With 650 million people people across 11 different countries, and some of the most favorable working age demographics in the world, South East Asia is primed to be a dominant force in the digital economy.
Southeast Asia remains an immensely diverse region economically. It includes highly developed economies such as Singapore, middle-income economies such as Malaysia and Thailand, rapidly developing economies such as Indonesia and the Philippines, and frontier markets such as Vietnam and Myanmar.
The rapid adoption of digital technologies combined with macro trends and government efforts across the region are bridging populations, cultures and island archipelagos. In 2015 only 5.5%, or less that 1% of total retail sales, was spent on ecommerce. By 2025 it’s expected to reach around $88 billion, or 6.4% of retail sales.
What are the Macro Trends driving digital adoption?
There are some distinct underlying macro, or mega trends, driving South East Asia’s digital growth:
- Young working populations
- Increasing affluence
- Demand for convenience
Young Working Populations
The five most populous Southeast Asian countries together have over 90 million youth, or close to an average of 17% of each country’s population, with more than half the population of South East Asia under 30.
Technology and the disruption of digital is shaping the way youth in the region live and work. Job opportunities – freelancing, remote working and offshoring – have increased exponentially, and are no longer opportunities limited to the big cities. With the widespread access to internet, a deeper penetration of mobile connectivity, and stable electricity, freelancing and cloud based work is becoming part of day-to-day life.
Sreynith Hak – Freelancer (Cambodia)
Pocholo Espina – Entrepreneur (Philippines)
Over the past 20 – 30 years South East Asia has seen hundreds of millions of people rise from poverty to embrace middle class lifestyles. Access to electricity, fresh water and affordable housing is becoming standard for the aspiring and emerging middle class. While the established middle class and affluent seek and purchase the latest technology, home appliances, overseas travel and consumer goods to support their lifestyle.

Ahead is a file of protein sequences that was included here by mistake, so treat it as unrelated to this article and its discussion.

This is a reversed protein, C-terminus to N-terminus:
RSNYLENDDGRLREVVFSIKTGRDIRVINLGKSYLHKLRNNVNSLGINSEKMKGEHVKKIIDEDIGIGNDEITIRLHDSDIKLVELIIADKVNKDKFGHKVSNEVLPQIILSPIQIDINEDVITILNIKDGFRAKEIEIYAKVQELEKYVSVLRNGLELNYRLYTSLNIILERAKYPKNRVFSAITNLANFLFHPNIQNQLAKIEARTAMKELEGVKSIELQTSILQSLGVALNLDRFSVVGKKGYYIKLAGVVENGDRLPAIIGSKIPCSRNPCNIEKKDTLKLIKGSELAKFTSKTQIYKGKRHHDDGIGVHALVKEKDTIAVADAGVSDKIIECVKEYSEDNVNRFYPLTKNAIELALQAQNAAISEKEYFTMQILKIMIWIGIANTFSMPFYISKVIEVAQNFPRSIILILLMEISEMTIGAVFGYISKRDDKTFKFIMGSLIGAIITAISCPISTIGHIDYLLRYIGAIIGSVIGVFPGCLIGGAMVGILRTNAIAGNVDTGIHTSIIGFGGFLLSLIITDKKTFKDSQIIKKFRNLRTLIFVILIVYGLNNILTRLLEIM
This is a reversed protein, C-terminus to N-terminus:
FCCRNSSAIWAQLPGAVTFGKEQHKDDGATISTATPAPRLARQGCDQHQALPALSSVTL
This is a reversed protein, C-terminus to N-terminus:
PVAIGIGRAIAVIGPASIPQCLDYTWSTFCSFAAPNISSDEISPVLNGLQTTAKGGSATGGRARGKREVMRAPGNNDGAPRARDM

According to Consulting firm McKinsey expects the number of middle class households to reach 120 million by 2025, an increase of 100% since 2010.
However, for South East Asia’s most populous economies —Indonesia, the Philippines, Thailand, Vietnam — the affluent class is expected to increase by 8% per year from 2017 through 2030, and increase from 46 million to 125 million.
By 2030 the percentage of the population living in cities is expected to rise from 48% to 57% across South East Asia’s most populous countries – Indonesia, the Philippines, Thailand, Vietnam – increasing the number of people living in urban areas by a further 87 million.
Urbanization is expanding beyond the major cities and metropolises of Manila, Ho Chi Minh City, Jakarta and Bangkok in to second and third tier cities, districts and provinces.
In the Philippines the Business Process Outsourcing (BPO), and the rapidly growing Digital Business Process Outsourcing (DBPO), is expanding beyond the major cities and focusing on regional growth in provincial cities – Baguio City, Cagayan De Oro City, Dagupan City, Dasmarinas City, Dumaguete City, Lipa City, Malolos City, Naga City, Sta. Rosa City, Laguna, and Taytay, Rizal – causing increased urbanization combined with property development and increased job opportunities for young workers who previously had to travel to the major cities, like Manila.
Demand for Convenience
Digital Transformation and the demand convenience is contributing to the rise of South East Asia as a digital powerhouse.
A noticeable trend in higher density areas is shopping at supermarkets less frequently is emerging. Similar to developed countries such as the United Kingdom (Tesco Express, Sainsbury, M&S metro stores), SEA consumers are shopping more frequently, or after work, to purchase food for the evening or the next day.
A key driver is proximity to your home and work. PWC suggest this can be attributed to the underdevelopment of infrastructure, and the unwillingness to travel longer distances to a supermarket or hypermarket for a larger shop.
Year on year convenience store growth:
- Indonesia – 19%
- Philippines – 22%
- Vietnam – 47%
This demand for convenience has spread to on-demand food delivery, transport, education and health. Grab and Go Jek, which started as on-demand ride hailing services have expanded to offer food delivery and payment services.
Combined with the rapid rise in smartphone ownership and the rollout of 5G, and LTE networks, by emerging markets such as Thailand, Indonesia and the Philippines we’re seeing convenience driven by hyperconnectivity.
Searching for Convenience
From the graphs below we can see how people are adapting to technology. Google Trends shows how search queries in the Philippines for “near me” and “near me now” have continued to increase, revealing a clear expectation and demand for convenience by finding what people want, and when they want it.
Search Term: “near me”
Search Term: “near me now”
Change is Now
The fabric of South East Asia is changing, and digital is playing a pivotal role in the change. Businesses have the option to stand still and die, or they can rise to the challenge, and thrive. The opportunities are vast in a demographically favorable region – new industries will be assembled, jobs will be created (and lost), while the standard of living for hundreds of millions of people will improve.
Here’s to the rise and rise of South East Asia as a digital powerhouse.